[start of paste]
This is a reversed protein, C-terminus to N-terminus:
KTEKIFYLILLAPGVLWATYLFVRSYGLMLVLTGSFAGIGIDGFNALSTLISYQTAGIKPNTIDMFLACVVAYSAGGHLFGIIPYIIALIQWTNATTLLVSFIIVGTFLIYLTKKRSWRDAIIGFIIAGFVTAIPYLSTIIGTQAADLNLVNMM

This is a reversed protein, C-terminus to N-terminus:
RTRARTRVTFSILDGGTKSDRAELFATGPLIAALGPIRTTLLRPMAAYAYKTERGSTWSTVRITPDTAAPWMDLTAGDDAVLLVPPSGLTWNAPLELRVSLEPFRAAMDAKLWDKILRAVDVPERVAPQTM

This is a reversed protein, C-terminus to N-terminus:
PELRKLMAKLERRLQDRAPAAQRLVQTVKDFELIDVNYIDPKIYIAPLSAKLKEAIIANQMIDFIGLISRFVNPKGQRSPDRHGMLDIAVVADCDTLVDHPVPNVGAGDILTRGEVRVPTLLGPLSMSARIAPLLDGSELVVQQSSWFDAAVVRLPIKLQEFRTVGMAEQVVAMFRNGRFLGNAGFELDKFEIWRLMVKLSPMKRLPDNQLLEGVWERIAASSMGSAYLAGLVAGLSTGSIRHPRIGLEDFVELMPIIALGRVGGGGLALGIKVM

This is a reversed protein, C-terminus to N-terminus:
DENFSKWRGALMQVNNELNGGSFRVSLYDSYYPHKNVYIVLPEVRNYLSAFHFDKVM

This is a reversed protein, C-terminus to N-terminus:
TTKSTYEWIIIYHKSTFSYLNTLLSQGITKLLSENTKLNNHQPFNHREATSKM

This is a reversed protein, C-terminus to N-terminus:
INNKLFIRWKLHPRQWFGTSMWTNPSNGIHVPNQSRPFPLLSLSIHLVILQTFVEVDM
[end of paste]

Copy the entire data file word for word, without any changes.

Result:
This is a reversed protein, C-terminus to N-terminus:
KTEKIFYLILLAPGVLWATYLFVRSYGLMLVLTGSFAGIGIDGFNALSTLISYQTAGIKPNTIDMFLACVVAYSAGGHLFGIIPYIIALIQWTNATTLLVSFIIVGTFLIYLTKKRSWRDAIIGFIIAGFVTAIPYLSTIIGTQAADLNLVNMM

This is a reversed protein, C-terminus to N-terminus:
RTRARTRVTFSILDGGTKSDRAELFATGPLIAALGPIRTTLLRPMAAYAYKTERGSTWSTVRITPDTAAPWMDLTAGDDAVLLVPPSGLTWNAPLELRVSLEPFRAAMDAKLWDKILRAVDVPERVAPQTM

This is a reversed protein, C-terminus to N-terminus:
PELRKLMAKLERRLQDRAPAAQRLVQTVKDFELIDVNYIDPKIYIAPLSAKLKEAIIANQMIDFIGLISRFVNPKGQRSPDRHGMLDIAVVADCDTLVDHPVPNVGAGDILTRGEVRVPTLLGPLSMSARIAPLLDGSELVVQQSSWFDAAVVRLPIKLQEFRTVGMAEQVVAMFRNGRFLGNAGFELDKFEIWRLMVKLSPMKRLPDNQLLEGVWERIAASSMGSAYLAGLVAGLSTGSIRHPRIGLEDFVELMPIIALGRVGGGGLALGIKVM

This is a reversed protein, C-terminus to N-terminus:
DENFSKWRGALMQVNNELNGGSFRVSLYDSYYPHKNVYIVLPEVRNYLSAFHFDKVM

This is a reversed protein, C-terminus to N-terminus:
TTKSTYEWIIIYHKSTFSYLNTLLSQGITKLLSENTKLNNHQPFNHREATSKM

This is a reversed protein, C-terminus to N-terminus:
INNKLFIRWKLHPRQWFGTSMWTNPSNGIHVPNQSRPFPLLSLSIHLVILQTFVEVDM